People have a sort of love-hate relationship with winter. We tend to love winter sports, like skiing, snowboarding, sledding, and snowball-pelting. But driving around on icy roads is anything but enjoyable (unless you actually enjoy unintentional 360s on the highway), and winter is, let’s face it, just darn cold. The truth is that as fun as building snowmen and snow forts can be, the cold of winter can actually be dangerous, particularly to the parts of our bodies that are furthest from our cores (like our hands and feet) and those most exposed to the cold (like ears and noses). In fact, nearly half of all frostbite cases involve the feet and ankles. If your body is exposed to cold temperatures long enough, particularly if you have circulation problems (like you do with diabetes), you may develop frostbite.
Your body has a good deal of water in it, but like any water this fluid can develop ice crystals when it gets cold enough. Ice crystals can rupture cell walls and cause cell death, and they usually form in parts of the body that have restricted bloodflow. It’s not exactly something you want to have happening to the water in your body. So, once you’ve gotten ice crystals in your extremities, you officially have frostbite.
Frostbite can vary in severity. Mild frostbite affects just the skin, although as it progresses, it will start to affect deeper tissues such as nerves, muscles, and bone. If very serious, frostbite can result in tissue death (gangrene) and amputation.
The first warning sign of frostbite is a prickly sensation in the affected body part, or mild irritation or pain in your skin. Your skin will probably look pale and feel cold. (If thawed at this point, your frostbitten skin will likely be red and painful.) As the frostbite gets worse, you may experience some dull throbbing or aching in the area, followed by numbness. You may also develop blisters, and the skin of the affected area will probably look white. Eventually, as deeper and deeper tissues are frozen, the whole area will become insensate (lose all sensation), and will feel solid, like a block of wood. Once blood vessels have been frozen, the area may blacken and die.
Obviously, warming up the affected body part is important in administering first aid. However, if you’re unable to keep the body part warmed up before getting medical help, it’s probably best to wait to warm it until afterward, since damage can be worse from re-freezing than from the original frostbite itself.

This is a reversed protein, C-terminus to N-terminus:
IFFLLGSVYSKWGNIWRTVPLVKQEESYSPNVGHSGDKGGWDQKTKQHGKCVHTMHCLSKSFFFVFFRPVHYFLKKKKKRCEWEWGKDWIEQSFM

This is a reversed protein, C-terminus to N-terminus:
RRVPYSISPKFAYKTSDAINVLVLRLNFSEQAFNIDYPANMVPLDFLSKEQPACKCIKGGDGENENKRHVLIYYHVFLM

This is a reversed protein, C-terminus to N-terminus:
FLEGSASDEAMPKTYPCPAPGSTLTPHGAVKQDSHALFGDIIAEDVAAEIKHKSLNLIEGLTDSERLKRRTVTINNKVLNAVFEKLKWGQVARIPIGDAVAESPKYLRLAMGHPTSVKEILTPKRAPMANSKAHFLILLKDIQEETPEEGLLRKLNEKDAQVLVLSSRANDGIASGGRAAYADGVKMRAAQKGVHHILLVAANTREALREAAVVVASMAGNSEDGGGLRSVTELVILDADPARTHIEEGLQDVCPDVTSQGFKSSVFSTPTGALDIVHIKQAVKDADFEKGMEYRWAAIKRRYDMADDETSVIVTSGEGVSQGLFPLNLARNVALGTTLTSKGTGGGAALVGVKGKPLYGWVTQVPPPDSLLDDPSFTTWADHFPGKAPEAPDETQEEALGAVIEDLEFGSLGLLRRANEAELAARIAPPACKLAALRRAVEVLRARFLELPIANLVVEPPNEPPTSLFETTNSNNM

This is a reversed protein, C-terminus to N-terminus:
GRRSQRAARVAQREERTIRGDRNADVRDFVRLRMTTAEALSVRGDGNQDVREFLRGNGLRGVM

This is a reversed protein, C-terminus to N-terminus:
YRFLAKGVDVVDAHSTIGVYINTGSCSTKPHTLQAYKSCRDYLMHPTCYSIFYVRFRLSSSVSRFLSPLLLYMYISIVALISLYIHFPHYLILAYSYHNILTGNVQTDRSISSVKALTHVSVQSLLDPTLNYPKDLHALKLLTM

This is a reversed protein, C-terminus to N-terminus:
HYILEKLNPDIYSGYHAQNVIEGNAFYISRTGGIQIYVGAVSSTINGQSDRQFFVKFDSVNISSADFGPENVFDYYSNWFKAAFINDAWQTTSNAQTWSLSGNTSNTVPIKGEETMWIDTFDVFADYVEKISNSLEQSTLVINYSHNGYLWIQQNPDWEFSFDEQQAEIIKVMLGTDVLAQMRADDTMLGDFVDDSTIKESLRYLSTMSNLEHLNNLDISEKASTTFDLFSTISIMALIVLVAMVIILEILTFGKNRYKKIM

First of all, you’ll want to get somewhere warm and seek medical attention as soon as possible. Remove any wet clothing, since wet clothes provide almost no insulation from the cold, and can actually draw heat away from the body. Wrap the affected area (in this article, of course, the focus is on the feet) in sterile bandages.
If medical attention isn’t available immediately, you’ll need to warm up the feet yourself. Immerse them in warm (NOT hot) water (about 100º Fahrenheit) for about 20 to 30 minutes (keep warm water circulating to maintain the temperature) until you’re able to feel your feet fully again. Warning: You’ll likely experience burning pain as sensation returns. Fully thawed feet will have soft (not hard, frozen) skin and will have regained color. You can also repeatedly apply warm cloths to the affected area if you cannot immerse it.
- DON’T go around walking on your feet, either. You should really not move the frostbitten area at all if you can help it.
- DON’T use direct heat like a fire or hair dryer, since the numbed tissue won’t be able to feel the heat, and can be burned easily.
- DON’T try to warm your feet by rubbing or massaging them, since this can actually seriously damage frozen tissue.
- DON’T pop or otherwise disturb the blisters on frostbitten skin, or disturb gangrenous (blackened) skin.
- DON’T smoke or drink alcohol while you recover from frostbite, since both can impair your circulation and slow or prevent full healing.
You can do a lot to prevent frostbite, including the following:
- DO check the weather. If temperatures are expected to be extremely cold, particularly wet or especially windy, you may want to reschedule your winter excursion for another time.
- DO wear dry, well-insulated clothing for the outdoors. Avoid tight clothing and cramped conditions, since these can reduce bloodflow and make you more prone to frostbite. Wearing mittens (rather than gloves), putting on clothing that resists wind and water, layering your clothes, donning two pairs of socks, and sporting winter hats and scarves are all good ideas when the weather gets chilly.
- Do avoid smoking and alcohol before going out (and while you’re out), since this can affect your circulation and make frostbite more likely. Some medications and medical conditions (such as diabetes) can also reduce circulation. Discuss these with your doctor for recommendations on dealing with cold temperatures.
- DO stay hydrated and get plenty of rest. If you do start to feel pain or tingling in your extremities
- DO find a warm place as soon as you can. If you’re caught in a snowstorm, keep up physical activity to keep your body warm and seek shelter as quickly as possible.
There’s really no reason why you shouldn’t enjoy winter. (Even if shoveling snow is on your list of the 10 worst activities ever.) Just prepare yourself properly for the cold, and winter won’t be your enemy—it’ll be more like the weird uncle who comes a little too early and stays a little too long at family gatherings, but sometimes has pretty good stories to tell.